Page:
Jamaica is faced with a spike in COVID-19 cases, more road deaths, and, in the words of Private Sector Organisation of Jamaica (PSOJ) President Keith Duncan, “an epidemic of violence”. When a busload of people is warned by police to put on masks, and as soon as he turns his back they remove them and consider it a joke, clearly they do not value their own lives. The same applies to the total lack of regard for the road code, mostly by taxi drivers and motorcyclists. As well, Commissioner of Police Antony Anderson noted that contract killings are on the rise because killers are charging less.
We can understand that some teachers and parents are fearful about keeping schools open and reopening others, but, with the breakdown in households, schools are not only places of learning, they are also places of protection. That advertisement depicting a girl child in fear of an older male relative is a sad reality for too many.
Statistics show that more than 50 per cent of unattached youth in the 16-24 age group are affected by crime, and more than 70 per cent of crimes are committed by that group. To address this issue, the Government has created the Housing, Opportunity, Production and Employment (HOPE) Programme so participants can learn, earn, and save. There is also the Jamaica National Service Corps, a one-year training programme for 26,000 youth conducted by the Jamaica Defence Force (JDF), at the end of which some participants are accepted into the force.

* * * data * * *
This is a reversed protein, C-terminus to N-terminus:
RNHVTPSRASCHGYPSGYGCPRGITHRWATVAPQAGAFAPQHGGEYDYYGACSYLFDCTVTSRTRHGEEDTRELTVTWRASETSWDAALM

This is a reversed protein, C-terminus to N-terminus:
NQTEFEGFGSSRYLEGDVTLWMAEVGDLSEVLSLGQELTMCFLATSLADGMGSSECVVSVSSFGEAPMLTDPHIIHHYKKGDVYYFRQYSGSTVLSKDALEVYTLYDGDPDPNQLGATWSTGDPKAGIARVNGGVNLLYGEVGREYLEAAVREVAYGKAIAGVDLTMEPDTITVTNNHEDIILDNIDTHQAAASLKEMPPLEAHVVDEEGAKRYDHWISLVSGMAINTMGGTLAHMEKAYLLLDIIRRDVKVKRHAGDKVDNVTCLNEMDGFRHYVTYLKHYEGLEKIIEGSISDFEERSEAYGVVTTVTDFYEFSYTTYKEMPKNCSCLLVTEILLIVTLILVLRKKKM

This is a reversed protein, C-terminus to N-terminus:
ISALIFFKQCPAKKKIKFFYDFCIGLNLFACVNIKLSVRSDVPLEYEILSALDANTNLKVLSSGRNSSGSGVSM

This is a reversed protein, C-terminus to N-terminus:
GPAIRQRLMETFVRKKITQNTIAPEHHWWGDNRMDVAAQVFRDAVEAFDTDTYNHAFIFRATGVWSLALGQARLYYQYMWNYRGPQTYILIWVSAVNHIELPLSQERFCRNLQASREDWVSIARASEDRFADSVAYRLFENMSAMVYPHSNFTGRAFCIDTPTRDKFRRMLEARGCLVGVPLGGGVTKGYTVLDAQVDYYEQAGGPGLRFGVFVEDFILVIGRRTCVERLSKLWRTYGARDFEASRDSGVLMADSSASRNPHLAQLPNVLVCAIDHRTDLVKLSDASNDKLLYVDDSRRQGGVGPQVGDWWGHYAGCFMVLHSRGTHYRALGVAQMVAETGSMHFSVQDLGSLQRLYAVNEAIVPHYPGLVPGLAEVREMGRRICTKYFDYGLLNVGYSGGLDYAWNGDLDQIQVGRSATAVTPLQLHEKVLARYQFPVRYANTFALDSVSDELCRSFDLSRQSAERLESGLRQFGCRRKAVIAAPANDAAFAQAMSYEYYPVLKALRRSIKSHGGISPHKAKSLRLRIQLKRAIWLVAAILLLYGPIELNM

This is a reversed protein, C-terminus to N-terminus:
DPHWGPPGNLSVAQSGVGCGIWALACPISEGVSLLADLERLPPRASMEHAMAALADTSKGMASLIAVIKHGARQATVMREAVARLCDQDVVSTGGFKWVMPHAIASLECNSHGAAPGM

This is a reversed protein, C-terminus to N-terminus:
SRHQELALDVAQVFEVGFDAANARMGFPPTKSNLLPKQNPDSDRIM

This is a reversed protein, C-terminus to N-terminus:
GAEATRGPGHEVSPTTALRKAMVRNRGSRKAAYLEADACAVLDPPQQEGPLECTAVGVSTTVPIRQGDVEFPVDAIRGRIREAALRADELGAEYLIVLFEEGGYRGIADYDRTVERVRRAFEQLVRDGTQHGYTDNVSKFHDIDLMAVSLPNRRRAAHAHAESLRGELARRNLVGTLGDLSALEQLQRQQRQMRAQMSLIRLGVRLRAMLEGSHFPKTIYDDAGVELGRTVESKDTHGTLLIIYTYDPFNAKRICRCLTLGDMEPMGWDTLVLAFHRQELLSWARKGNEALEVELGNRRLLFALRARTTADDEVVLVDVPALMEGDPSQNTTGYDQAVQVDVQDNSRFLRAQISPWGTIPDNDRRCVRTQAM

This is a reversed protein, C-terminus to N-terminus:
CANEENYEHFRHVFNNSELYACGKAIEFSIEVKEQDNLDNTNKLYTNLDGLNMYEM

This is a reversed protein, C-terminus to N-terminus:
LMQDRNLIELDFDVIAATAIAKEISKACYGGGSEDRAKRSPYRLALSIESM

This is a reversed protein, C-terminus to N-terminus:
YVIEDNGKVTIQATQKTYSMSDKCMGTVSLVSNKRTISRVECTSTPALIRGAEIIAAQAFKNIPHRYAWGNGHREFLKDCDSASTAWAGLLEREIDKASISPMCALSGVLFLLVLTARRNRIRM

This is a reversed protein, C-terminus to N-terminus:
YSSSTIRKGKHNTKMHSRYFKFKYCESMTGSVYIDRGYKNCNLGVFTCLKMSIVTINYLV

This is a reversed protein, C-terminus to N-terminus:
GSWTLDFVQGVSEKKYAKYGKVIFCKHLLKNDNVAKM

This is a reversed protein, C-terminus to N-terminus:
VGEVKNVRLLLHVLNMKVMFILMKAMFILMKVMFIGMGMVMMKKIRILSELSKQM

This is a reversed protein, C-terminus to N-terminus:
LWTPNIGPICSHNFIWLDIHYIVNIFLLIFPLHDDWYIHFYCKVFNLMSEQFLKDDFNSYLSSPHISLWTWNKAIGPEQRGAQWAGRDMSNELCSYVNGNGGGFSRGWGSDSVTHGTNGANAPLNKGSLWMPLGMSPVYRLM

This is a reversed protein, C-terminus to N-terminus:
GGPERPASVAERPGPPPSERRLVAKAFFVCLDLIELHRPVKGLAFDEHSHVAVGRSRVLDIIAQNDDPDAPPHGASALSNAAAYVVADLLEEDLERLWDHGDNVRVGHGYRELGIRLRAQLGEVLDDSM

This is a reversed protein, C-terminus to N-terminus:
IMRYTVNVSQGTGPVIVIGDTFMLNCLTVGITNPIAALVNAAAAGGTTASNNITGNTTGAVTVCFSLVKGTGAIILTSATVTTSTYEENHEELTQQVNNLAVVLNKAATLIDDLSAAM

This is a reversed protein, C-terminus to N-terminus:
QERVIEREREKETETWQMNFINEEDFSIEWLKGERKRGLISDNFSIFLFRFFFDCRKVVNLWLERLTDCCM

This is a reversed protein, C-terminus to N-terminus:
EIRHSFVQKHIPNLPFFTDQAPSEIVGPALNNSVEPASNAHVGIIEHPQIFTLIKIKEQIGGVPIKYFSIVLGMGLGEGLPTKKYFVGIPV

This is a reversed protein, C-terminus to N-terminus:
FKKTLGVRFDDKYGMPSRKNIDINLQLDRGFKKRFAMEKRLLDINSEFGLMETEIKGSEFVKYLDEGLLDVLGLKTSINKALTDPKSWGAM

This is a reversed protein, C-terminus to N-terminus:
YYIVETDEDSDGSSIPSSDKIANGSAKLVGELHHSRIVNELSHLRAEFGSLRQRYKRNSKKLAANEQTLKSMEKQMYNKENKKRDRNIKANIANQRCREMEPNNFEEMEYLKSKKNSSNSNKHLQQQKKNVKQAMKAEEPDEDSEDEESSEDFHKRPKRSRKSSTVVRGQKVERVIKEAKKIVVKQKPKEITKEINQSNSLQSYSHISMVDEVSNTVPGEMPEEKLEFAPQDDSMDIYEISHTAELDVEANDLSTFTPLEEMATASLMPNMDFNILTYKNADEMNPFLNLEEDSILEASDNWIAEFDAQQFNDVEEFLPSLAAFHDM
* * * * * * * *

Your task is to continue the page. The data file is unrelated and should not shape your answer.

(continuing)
In a Jamaica Information Service ( JIS) report by Latonya Linton earlier this month, Minister of National Security Dr Horace Chang told Parliament that the Government has launched the 'Plan Secure Jamaica' initiative. He noted that it is “the most coordinated, inclusive and enduring security programme that has ever been introduced in Jamaica. It is geared towards creating a safe, secure, cohesive and just society”.
He described main aspects of the programme as geared towards “strengthening the national security architecture; strengthening the criminal justice system; enhancing youth and community development; protecting and securing borders, maritime space and key sectors of the economy; strengthening national integrity systems; and increasing and sustaining public support for law enforcement and public order”.
The cost of the programme is estimated at $176 billion over seven years. Dr Chang said his was “the first Government to put in place such a robust security plan, with the necessary institutional arrangements to ensure a sustainable, whole-of-government approach to the social investment, and social transformation component of crime-fighting”.
He said the country can look forward to the new Firearms Act, amendments to the Criminal Justice (Suppression of Criminal Organisations) Act (the anti-gang legislation), and regulations for the Major Organised Crime and Anti-Corruption Agency.
The Crime Monitoring Oversight Committee (C-MOC) comprising representatives of both political parties, the private sector, civil society, and the churches has established a timetable to monitor the implementation of national security measures. The Economic Programme Oversight Committee (EPOC) has helped to keep our economy on track; we are hoping the same for C-MOC.
History unfolding in the US
“These are the times that try men and women's souls,” said US Congressman Jamie Raskin, giving gender balance to the words of philosopher Thomas Paine, as he laid out the case as lead prosecutor in the second impeachment trial of US President Donald Trump. The presentations that followed by his colleague members of Congress were models of clarity and conviction.